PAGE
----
The Federal Reserve Board will likely recommend strengthening regulatory and supervisory procedures for mid-sized regional banks in the aftermath of the failure of Silicon Valley Bank (SVB).

An analysis of the failure of SVB—and the Fed’s inability to prevent it—was the subject of a report released Friday by the agency and its vice chair for supervision, Michael Barr. The Federal Deposit Insurance Corporation (FDIC) and New York State Department of Financial Services (NYDFS) also released their own reports Friday analyzing their supervision of New York-based Signature Bank.

SVB collapsed and entered receivership March 10. Signature Bank followed suit March 12.

The Fed report found its supervisors “did not fully appreciate the extent of the vulnerabilities as Silicon Valley Bank grew in size and complexity,” and when they did identify vulnerabilities, “They did not take sufficient steps to ensure that Silicon Valley Bank fixed those problems quickly enough.” The FDIC report found similar missteps with its supervision of Signature Bank, as well as a lack of timely communication between the bank and the NYDFS.

Relaxing of supervisory requirements for mid-sized banks during the Trump administration “impeded effective supervision by reducing standards, increasing complexity, and promoting a less assertive supervisory approach,” the Fed report said.

The report telegraphed new recommendations the Fed will likely propose to tighten up the regulation of mid-sized banks, particularly those that grow rapidly like SVB, which tripled in size from 2019-21. The changes might not be implemented for several years, the report noted.

The first likely recommendation will be to bring back heightened supervisory requirements for banks with $100 billion or more in assets, including management of interest rate and liquidity risks, particularly as it pertains to uninsured deposits, standardizing liquidity requirements for a broader set of firms, and increasing capital requirements so they are “better aligned with [a firm’s] financial positions and risk,” the report said.

The report also recommended a return to more regular stress testing of banks with more than $100 billion in assets, as well as increased oversight of incentives for bank managers.

Drilling down on supervisory missteps

Repeatedly, Fed supervisors were slow to escalate the seriousness of risks they recognized within SVB, the report said. Part of the problem was SVB’s rapid growth pushed it into a new supervisory category in 2021, but the transition to comply with those heightened standards for larger banks was too long. In addition, less-experienced Fed supervisory personnel were slow to hand off the regulation of SVB to their counterparts with more experience with larger banks.

As a result of those findings, the Fed must “improve the speed, force, and agility of supervision,” the report said.

Another problem from a regulatory perspective was a relative timidity by Fed supervisors to escalate issues and force SVB to address them.

“We need to develop a culture that empowers supervisors to act in the face of uncertainty,” the report said. “In the case of SVB, supervisors delayed action to gather more evidence even as weaknesses were clear and growing. This meant that supervisors did not force SVB to fix its problems, even as those problems worsened.”

SVB’s holding company, Silicon Valley Bank Financial Group (SVBFG), had 31 open supervisory findings when it failed in March, “about triple the number observed at peer firms,” the report said. The findings spanned core areas, “such as governance and risk management, liquidity, interest rate risk management, and technology.”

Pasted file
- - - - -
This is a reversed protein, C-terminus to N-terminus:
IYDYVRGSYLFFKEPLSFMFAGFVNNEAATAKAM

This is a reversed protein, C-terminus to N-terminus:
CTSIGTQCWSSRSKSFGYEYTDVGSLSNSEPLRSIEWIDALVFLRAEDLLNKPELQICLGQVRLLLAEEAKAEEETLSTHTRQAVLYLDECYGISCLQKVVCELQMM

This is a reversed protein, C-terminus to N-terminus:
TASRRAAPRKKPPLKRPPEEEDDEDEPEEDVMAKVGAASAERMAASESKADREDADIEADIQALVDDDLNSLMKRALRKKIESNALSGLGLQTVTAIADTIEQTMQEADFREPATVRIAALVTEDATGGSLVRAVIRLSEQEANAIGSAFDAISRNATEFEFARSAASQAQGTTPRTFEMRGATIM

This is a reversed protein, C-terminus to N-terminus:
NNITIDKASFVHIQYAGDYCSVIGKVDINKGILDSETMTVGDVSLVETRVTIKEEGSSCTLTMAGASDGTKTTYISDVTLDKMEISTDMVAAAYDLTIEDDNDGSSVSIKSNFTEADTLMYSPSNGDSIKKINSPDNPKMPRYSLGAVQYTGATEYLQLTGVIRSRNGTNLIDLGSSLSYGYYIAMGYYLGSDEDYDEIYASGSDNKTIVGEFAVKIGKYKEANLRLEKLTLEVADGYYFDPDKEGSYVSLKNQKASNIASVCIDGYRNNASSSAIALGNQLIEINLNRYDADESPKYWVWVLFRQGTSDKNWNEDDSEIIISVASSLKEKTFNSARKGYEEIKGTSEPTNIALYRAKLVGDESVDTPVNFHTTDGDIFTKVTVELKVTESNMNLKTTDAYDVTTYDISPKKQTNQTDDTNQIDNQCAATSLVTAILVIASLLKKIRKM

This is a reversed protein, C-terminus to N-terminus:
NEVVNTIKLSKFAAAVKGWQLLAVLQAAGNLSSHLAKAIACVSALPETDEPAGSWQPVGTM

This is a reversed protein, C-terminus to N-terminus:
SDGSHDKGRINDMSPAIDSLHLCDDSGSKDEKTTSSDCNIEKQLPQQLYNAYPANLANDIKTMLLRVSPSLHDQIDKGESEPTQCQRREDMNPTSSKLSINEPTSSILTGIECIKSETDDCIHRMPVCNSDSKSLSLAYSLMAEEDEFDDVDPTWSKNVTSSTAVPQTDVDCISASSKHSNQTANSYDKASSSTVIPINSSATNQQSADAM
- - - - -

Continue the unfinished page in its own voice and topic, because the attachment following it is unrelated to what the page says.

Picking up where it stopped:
Regulators found it was difficult to get SVB management to take the Fed’s warnings seriously, the report said.

“In some cases, significant risks were treated by SVBFG more as a process to fix than as a clear and present threat to the viability of a firm,” the report said.

Where SVB went wrong

The Fed report repeated SVB’s mismanagement of several basic banking risks was the primary cause of the bank’s collapse—something Barr and Martin Gruenberg, chairman of the FDIC, told Congress in a March 28 hearing. Both SVB and Signature Bank had concentration risk in specific industries and did not have enough cash on hand to satisfy an outflow of uninsured deposits when customers were spooked about each bank potentially failing.

SVB’s growth obscured serious risk management failures within the bank, the Fed report said. In addition, its management failed to make the bank’s board of directors aware of serious risks to the bank’s continued existence, the report said, including repeated failures of internal liquidity stress tests over several years.

“[SVB] managed interest rate risks with a focus on short-run profits and protection from potential rate decreases and removed interest rate hedges rather than managing long-run risks and the risk of rising rates,” the report said. “In both cases, the bank changed its own risk management assumptions to reduce how these risks were measured rather than fully addressing the underlying risks.”

SVB’s incentive compensation practices for its management team “may have encouraged excessive risk-taking,” the report noted. Fed supervisors concluded the bank offered no financial incentives to SVB managers to manage risk but found incentives were based on return on equity, allowing for certain adjustments, and total shareholder return, the report said.

Indeed, a sign of how little attention was paid to risk management by SVB was evident when the bank went without a chief risk officer for eight months in 2022.

“SVB’s foundational problems were widespread and well-known, yet core issues were not resolved and stronger oversight was not put in place,” the report said.